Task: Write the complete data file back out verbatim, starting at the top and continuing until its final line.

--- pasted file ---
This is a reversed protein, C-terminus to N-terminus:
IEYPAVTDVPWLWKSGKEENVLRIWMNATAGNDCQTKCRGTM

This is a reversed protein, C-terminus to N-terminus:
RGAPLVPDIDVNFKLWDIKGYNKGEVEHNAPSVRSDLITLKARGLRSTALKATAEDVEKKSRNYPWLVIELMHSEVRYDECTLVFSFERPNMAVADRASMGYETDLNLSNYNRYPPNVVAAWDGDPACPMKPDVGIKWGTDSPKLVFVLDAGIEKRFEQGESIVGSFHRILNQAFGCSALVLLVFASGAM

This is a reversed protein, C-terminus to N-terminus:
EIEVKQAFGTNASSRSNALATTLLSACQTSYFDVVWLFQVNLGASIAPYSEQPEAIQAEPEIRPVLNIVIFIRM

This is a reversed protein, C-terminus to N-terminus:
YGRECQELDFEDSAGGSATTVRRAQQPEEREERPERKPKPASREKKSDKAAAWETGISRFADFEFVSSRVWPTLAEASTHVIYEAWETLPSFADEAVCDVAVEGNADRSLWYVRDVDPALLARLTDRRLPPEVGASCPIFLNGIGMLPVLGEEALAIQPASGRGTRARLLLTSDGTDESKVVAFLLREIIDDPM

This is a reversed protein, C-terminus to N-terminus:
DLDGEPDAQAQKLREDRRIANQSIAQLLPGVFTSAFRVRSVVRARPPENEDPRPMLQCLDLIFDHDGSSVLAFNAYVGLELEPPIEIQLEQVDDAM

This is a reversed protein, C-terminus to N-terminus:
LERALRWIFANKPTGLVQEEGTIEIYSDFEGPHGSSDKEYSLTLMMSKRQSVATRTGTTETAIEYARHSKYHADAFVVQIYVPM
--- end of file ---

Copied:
This is a reversed protein, C-terminus to N-terminus:
IEYPAVTDVPWLWKSGKEENVLRIWMNATAGNDCQTKCRGTM

This is a reversed protein, C-terminus to N-terminus:
RGAPLVPDIDVNFKLWDIKGYNKGEVEHNAPSVRSDLITLKARGLRSTALKATAEDVEKKSRNYPWLVIELMHSEVRYDECTLVFSFERPNMAVADRASMGYETDLNLSNYNRYPPNVVAAWDGDPACPMKPDVGIKWGTDSPKLVFVLDAGIEKRFEQGESIVGSFHRILNQAFGCSALVLLVFASGAM

This is a reversed protein, C-terminus to N-terminus:
EIEVKQAFGTNASSRSNALATTLLSACQTSYFDVVWLFQVNLGASIAPYSEQPEAIQAEPEIRPVLNIVIFIRM

This is a reversed protein, C-terminus to N-terminus:
YGRECQELDFEDSAGGSATTVRRAQQPEEREERPERKPKPASREKKSDKAAAWETGISRFADFEFVSSRVWPTLAEASTHVIYEAWETLPSFADEAVCDVAVEGNADRSLWYVRDVDPALLARLTDRRLPPEVGASCPIFLNGIGMLPVLGEEALAIQPASGRGTRARLLLTSDGTDESKVVAFLLREIIDDPM

This is a reversed protein, C-terminus to N-terminus:
DLDGEPDAQAQKLREDRRIANQSIAQLLPGVFTSAFRVRSVVRARPPENEDPRPMLQCLDLIFDHDGSSVLAFNAYVGLELEPPIEIQLEQVDDAM

This is a reversed protein, C-terminus to N-terminus:
LERALRWIFANKPTGLVQEEGTIEIYSDFEGPHGSSDKEYSLTLMMSKRQSVATRTGTTETAIEYARHSKYHADAFVVQIYVPM